Monday, March 8, 2010

American Freedom is NOT Synonymous with Christian Freedom

I do not watch Glenn Beck, nor will I.  I have nothing against the guy; I just choose not to spend my time watching Fox News or CNN.  I keep up with the news but have little need for 24/7 news.  Recently this little gem from Beck came to my attention.  (HT: Christ and Pop Culture)
"I'm begging you, your right to religion and freedom to exercise religion and read all of the passages of the Bible as you want to read them and as your church wants to preach them . . . are going to come under the ropes in the next year. If it lasts that long it will be the next year. I beg you, look for the words 'social justice' or 'economic justice' on your church Web site. If you find it, run as fast as you can. Social justice and economic justice, they are code words. Now, am I advising people to leave their church? Yes!"
There are three things that I want to address with this quote. 
1. If Beck means that you should leave a church that is more concerned with social and economic justice than with the gospel then I agree.  Partly.  I say partly because a liberal church that has forsaken the gospel but is concerned with “social justice” is not really a church it is a group of people gathered together to create social change.  That is good, that is okay, but it is not what a church is meant to do.  But I also say that I partly agree because the Church does not have the option of making social justice an “either/or”: As in, "either you preach the gospel or you are concerned with social justice".  Could it be that preaching the gospel entails a concern for social justice; not at the expense of the gospel but because of it.

2. I want to provide a caveat and say that I may be making a wrong connection with what I am about to say.  It is possible that I totally misunderstand Beck and I am making a connection that is really not there.  You decide.

I hear from certain Christian circles a lack of compassion and desire to help those in other nations under the guise of “we need to help our own first”.  (Read this article).  The problem with Beck and many pundits is they think our “right to life, liberty, and pursuit of happiness” is granted to us by the Constitution.  It is the American right, they say.  That is the problem.  The Founding Fathers understood that these rights were given by God to all men.  They were only acknowledging that which is already true.  This is not an American right—this is a Creation right.  Therefore, it is not just the guy living in New Jersey that has this right it is also the guy living in New Zealand.

Call me a flaming liberal if you will but our concern for social and economic justice extends outside the borders of America.  Of course social and economic justice does not mean that everyone has the right to make themselves rich, but that is another topic.

3. Beck is exposed by his very first sentence, “your right to religion and freedom to exercise religion and read all of the passages of the Bible as you want to read them and as your church wants to preach them…”  This is NOT our right.  A rather unfortunate result of the Protestant Reformation is that somehow we got the ridiculous idea that we can “read the passages” and “preach the passages” of Scripture how we “want to”.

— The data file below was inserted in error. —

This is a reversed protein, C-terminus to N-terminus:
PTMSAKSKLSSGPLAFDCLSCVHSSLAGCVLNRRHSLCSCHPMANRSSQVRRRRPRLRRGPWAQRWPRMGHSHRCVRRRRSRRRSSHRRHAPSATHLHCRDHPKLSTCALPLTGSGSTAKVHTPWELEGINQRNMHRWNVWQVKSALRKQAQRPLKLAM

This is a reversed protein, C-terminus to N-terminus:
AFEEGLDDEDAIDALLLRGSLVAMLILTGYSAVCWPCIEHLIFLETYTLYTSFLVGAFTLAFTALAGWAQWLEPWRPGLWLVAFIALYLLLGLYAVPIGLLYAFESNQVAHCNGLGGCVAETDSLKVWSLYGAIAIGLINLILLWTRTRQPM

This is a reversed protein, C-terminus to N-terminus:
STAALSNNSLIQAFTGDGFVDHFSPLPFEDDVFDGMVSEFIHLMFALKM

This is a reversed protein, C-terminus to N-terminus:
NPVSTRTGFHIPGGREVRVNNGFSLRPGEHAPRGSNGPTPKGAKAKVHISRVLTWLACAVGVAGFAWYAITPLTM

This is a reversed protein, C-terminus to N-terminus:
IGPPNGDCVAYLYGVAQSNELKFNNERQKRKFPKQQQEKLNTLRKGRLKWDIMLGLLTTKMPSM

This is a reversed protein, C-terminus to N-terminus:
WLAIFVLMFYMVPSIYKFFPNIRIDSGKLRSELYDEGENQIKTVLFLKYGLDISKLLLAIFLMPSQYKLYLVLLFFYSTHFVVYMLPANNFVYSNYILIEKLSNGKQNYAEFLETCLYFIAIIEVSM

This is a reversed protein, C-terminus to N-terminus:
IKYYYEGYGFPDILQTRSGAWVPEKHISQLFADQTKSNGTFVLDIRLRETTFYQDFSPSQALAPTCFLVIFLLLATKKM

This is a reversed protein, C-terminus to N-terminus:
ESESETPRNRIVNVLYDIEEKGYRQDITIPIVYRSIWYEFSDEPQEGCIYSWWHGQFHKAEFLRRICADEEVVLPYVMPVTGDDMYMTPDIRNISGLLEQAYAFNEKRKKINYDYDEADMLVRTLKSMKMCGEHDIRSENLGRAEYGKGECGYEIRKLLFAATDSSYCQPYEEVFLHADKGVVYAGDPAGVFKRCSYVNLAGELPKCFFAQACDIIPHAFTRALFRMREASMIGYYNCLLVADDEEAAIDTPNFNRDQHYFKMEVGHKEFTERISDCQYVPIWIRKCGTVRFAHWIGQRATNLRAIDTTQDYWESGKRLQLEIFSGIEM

Perhaps governmentally speaking we do have the right and should have the right to exercise our freedom in religion.  But if you transfer that belief to hermeneutics and even the judgment of God you do not have that right.  I do not have the freedom to read the Bible however I please.  Freedom is found in truth and obedience.

Okay I’ve opened up a ton of different topics…I’ll stop there.  If I have even been coherent enough to foster discussion…I would love your responses.

Showing once again why he is a million times more wise than I, Dr. Mohler weighs in


  1. Very good points. I would go farther than I think you do here in saying that the whole conception of "rights" is not a biblical concept at all. In fact, as Alasdair MacIntyre shows in his book, After Virtue, the whole concept of human rights is an Enlightenment effort to ground morality in something other than the Word of God. The biblical picture of morality does not come from the imperative to respect the "rights" of others, but from the imperative of obeying the will of God. From a biblical standpoint, the only right anyone has is the right to receive the wages of sin.

    You say you would love my responses, so let me offer one more: given the strong proselytizing tendencies of the Mormon church, I'm rather wary of one of its members telling anyone to leave their church.

  2. Milton,
    Great point. I agree completely. The inalienable rights that we have are really not "rights" at all...they are grace. Thanks for pointing that out.

    Also a good point about him telling people to leave their churches. Where are Mormons on this whole "social justice" thing? Any idea?

  3. That's a good question, and I really don't know the answer. In my rather limited experience on that topic with my Mormon friends and acquaintances I haven't run across any official LDS position on these kinds of matters. In general, Mormons seem to be more concerned with obeying the government than with rallying for social change--although that's obviously not the case with Glenn Beck.



Related Posts Plugin for WordPress, Blogger...